When the Pioneer Theater-Auditorium was completed in December 1967, it was going to be named the Apollo Theater. Instead, the golden-domed building came to be called the Pioneer Theater-Auditorium after the statue of a pioneer family that stands in the front plaza. The statue, entitled HUMANITY, was created by the sculptor Byron S. Johnson in 1939 and had been at the old State Building, which was demolished in 1966 to make way for the theater.
In the 1960s, Reno and other cities across the country were actively building facilities for the performing arts, and halls to accommodate and attract the growing convention industry. The Pioneer Theater-Auditorium was intended to serve both purposes; however, a political dispute arose over the location--downtown or to the south of town. The problem was resolved by building two separate facilities: the Centennial Coliseum (the current Reno-Sparks Convention Center) south of Reno and the Pioneer Theater-Auditorium downtown at 100 S. Virginia Street.
The Pioneer Theater-Auditorium was designed by the Oklahoma City architectural firm of Bozalis, Dickinson, and Roloff, which had designed other domed buildings. The Pioneer features a gold-anodized aluminum geodesic dome comprised of 500 panels. The roof is a dome within a dome—an exterior aluminum dome and a steel frame dome on the interior. The steel frame dome supports the catwalks, sprinkler system, and the lobby ceiling. The dome was erected by Temcor, a Torrance, California, company that later built the dome at the Silver Legacy Hotel Casino.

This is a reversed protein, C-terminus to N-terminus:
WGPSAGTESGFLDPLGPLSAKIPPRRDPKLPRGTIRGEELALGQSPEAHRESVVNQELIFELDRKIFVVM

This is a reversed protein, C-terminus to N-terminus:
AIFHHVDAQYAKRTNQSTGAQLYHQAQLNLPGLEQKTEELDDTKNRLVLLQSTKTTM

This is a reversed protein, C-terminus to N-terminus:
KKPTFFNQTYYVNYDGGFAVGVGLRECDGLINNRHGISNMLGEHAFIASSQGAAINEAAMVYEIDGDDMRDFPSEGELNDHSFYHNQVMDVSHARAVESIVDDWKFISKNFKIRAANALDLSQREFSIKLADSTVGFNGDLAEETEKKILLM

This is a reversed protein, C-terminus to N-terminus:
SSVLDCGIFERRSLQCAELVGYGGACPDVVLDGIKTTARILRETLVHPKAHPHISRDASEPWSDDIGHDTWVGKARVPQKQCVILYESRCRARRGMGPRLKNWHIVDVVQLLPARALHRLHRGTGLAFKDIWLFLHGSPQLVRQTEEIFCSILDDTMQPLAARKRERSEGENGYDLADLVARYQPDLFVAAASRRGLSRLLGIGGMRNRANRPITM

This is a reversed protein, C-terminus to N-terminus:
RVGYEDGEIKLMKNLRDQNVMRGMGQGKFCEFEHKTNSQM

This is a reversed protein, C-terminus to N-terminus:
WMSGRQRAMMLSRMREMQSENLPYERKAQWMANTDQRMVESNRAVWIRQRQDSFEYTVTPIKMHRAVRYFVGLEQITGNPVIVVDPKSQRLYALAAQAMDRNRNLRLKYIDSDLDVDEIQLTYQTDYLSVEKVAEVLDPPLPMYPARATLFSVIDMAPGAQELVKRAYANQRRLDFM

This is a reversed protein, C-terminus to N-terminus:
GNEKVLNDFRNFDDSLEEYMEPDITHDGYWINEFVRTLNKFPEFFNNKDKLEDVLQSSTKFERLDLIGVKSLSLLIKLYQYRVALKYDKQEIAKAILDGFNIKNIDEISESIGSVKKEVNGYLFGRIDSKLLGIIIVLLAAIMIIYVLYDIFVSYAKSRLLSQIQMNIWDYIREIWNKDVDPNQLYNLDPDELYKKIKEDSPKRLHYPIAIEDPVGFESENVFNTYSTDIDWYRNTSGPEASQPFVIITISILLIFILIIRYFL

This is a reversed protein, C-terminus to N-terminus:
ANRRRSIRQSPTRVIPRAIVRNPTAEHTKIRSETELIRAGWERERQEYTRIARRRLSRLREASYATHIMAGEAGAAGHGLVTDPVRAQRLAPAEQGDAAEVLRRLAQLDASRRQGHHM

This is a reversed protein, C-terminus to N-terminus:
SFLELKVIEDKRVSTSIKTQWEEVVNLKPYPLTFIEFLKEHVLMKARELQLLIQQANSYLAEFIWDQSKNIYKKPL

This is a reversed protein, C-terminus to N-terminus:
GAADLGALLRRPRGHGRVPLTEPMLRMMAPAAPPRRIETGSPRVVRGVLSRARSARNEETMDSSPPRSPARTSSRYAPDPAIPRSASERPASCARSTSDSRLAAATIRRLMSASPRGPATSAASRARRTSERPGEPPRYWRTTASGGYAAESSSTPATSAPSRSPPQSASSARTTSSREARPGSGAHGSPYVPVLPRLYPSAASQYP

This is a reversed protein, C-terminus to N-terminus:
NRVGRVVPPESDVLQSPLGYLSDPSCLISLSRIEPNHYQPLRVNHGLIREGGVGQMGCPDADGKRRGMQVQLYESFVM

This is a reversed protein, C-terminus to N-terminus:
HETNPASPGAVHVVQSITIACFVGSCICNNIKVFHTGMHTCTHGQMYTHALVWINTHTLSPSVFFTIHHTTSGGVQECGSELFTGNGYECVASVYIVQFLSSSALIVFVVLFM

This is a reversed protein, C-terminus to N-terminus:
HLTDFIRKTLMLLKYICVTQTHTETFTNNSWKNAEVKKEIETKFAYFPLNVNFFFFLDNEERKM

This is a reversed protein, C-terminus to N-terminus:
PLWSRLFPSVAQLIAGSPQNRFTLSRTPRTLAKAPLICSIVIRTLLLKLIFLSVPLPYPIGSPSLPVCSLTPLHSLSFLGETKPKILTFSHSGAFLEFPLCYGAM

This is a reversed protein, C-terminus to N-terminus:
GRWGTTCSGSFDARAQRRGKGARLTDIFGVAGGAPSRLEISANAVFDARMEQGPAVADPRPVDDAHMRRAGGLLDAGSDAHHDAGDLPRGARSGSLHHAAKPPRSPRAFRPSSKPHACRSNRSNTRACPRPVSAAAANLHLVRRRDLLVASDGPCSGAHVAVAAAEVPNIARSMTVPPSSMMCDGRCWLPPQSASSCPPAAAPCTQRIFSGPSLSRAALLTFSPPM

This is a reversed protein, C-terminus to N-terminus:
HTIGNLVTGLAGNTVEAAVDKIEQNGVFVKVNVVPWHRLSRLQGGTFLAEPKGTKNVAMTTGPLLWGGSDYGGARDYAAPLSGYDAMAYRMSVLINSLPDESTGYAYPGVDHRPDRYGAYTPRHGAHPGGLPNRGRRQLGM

The selection of a geodesic dome, the brain child of the architect, designer, inventor, and futurist Richard Buckminster Fuller, shows the confidence with which Reno undertook the process of cultural development. In the mid-1960s, local government officials looked forward to Reno's future with unbounded optimism and they were willing to make a radical choice for the new theater. William Gravelle, the chairman of the Washoe County Fair and Recreation Board, brought the idea for an aluminum dome convention hall before the board in 1964, calling it "revolutionary and beautiful in appearance."
When it was completed, the Pioneer Theater-Auditorium received an enthusiastic response from Nevada public officials, for both its architectural style and the role that it promised to play as a focal point for the community. To the community, the theater, now called the Pioneer Center for the Performing Arts, has become an important performing arts venue featuring Broadway shows and other performances. As far as an appreciation for its architectural style goes, it is commonly, albeit lovingly, referred to as “the Golden Turtle.”